For fans hoping the Las Vegas Raiders would add a future franchise quarterback in the draft, they were likely disappointed that the team didn’t address the position until the fourth round. The team waited and traded back up in the fourth round to select Purdue’s Aidan O’Connell.
O’Connell has been compared to Tom Brady for a number of reasons, including his ability to get rid of the ball quickly, according to NFL Network’s Ian Rapoport. O’Connell acknowledged his quick release as one of his strengths.
“I think it’s just something I try to do. I know it’s one of my strengths and something I try to do as best as I can,” O’Connell said during an April 29 conference call. “It’s kind of what got me to be able to, in the first part, get a chance to play at Purdue.”
As Brady did in 2000, O’Connell enters the NFL from a Big Ten school in a later round in the draft. Like Brady, O’Connell is regarded as a relatively slow and unathletic pocket passer. According to NFL.com’s draft profile, he is viewed as a potential backup player with “slightly above average” upside. Draft analysts were bullish on Brady, too, saying he “can’t drive the ball downfield,” according to NBC Sports Boston. The New England Patriots wound up drafting Brady in the sixth round out of Michigan and he went on to become the greatest quarterback in NFL history.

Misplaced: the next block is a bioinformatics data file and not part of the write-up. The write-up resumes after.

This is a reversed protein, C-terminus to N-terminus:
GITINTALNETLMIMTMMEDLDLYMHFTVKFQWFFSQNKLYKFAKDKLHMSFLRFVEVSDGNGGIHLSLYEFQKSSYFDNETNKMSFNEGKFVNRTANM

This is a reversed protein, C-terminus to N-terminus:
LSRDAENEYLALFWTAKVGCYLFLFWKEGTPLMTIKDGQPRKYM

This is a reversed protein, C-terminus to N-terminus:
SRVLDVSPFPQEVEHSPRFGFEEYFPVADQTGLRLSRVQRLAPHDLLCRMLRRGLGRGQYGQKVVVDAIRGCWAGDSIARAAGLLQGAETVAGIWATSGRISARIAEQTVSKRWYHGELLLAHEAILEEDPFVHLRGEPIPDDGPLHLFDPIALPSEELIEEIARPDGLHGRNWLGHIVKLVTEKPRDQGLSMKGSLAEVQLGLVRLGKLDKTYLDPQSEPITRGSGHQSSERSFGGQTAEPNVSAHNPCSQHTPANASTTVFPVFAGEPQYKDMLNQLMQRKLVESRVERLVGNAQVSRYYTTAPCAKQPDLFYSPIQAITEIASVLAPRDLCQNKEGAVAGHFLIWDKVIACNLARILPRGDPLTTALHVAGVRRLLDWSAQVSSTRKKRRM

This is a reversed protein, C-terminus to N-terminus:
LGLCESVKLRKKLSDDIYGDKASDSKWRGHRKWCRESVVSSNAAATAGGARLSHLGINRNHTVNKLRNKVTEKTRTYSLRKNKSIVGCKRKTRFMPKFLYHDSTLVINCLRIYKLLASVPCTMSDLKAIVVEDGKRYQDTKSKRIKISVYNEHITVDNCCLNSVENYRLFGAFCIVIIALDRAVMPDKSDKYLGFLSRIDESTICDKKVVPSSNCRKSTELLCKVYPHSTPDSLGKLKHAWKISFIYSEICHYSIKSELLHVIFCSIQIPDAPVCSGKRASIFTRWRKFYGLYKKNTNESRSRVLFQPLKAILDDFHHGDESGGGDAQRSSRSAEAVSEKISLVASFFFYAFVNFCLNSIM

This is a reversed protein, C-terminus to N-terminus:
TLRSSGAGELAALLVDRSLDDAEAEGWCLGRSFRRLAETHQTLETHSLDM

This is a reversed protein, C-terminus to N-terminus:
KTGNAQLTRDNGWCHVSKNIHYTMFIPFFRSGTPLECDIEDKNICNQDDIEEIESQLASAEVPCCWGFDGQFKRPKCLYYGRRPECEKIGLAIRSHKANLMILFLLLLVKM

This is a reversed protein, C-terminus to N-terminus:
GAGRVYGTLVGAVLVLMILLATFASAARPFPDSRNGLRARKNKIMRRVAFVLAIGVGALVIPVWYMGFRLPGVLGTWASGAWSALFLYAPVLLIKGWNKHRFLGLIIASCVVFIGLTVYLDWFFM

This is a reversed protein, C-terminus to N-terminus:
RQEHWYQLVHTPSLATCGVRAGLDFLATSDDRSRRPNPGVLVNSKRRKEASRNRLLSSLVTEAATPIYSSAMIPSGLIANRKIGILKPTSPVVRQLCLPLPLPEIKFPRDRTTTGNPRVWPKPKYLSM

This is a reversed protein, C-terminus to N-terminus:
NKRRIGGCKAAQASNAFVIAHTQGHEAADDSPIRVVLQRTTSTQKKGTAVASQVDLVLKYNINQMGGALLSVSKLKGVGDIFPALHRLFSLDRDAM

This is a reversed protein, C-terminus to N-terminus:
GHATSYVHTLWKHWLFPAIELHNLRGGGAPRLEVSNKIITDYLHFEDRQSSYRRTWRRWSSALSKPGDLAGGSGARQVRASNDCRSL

Aidan O’Connell Is Looking to Grow
O’Connell, who is 6-foot-3 and 213 pounds, enters the league as third on Raiders’ depth chart, behind Jimmy Garoppolo, 31, and journeyman Brian Hoyer, 37.
“I definitely come with a growth mindset, with a learner’s attitude that I want to just soak in as much information as possible,” O’Connell said during the conference call. “Expectations are really just to come in and work as hard as possible to be the best teammate that I can be, to try to be the best player I can be and just to squeeze every bit of talent and whatever I have inside of me to try to help the organization, to help my teammates.”
Two months before the draft, head coach Josh McDaniels said the Raiders were looking for a homegrown quarterback that the team could cultivate.
“The goal for us, eventually, is to have somebody that’s going to be here for a long time,” McDaniels told reporters February 28, two days before the NFL combine. “You see the teams that are having success right now in our league, our conference and specifically in our division, they’re young players that were drafted by their clubs and they’re being developed there under the same continuity.
Aidan O’Connell Has Been Doubted Before
O’Connell didn’t get recruited to play football at Purdue. He tried out for the team as a walk-on and was buried behind a long list of quarterbacks on the depth chart. That didn’t stop him from competing and eventually becoming the starter in his final two years with the Boilermakers. In 2021, his best season, he completed almost 72% of his passes and threw for 28 touchdowns against 11 interceptions. He said his own ignorance helped further his NFL career.
“I joke, and it’s probably a little serious, too, I think I was just a little bit too dumb,” O’Connell said during the conference call. “If I looked around and assessed the situation, I probably would have transferred or stopped playing football.”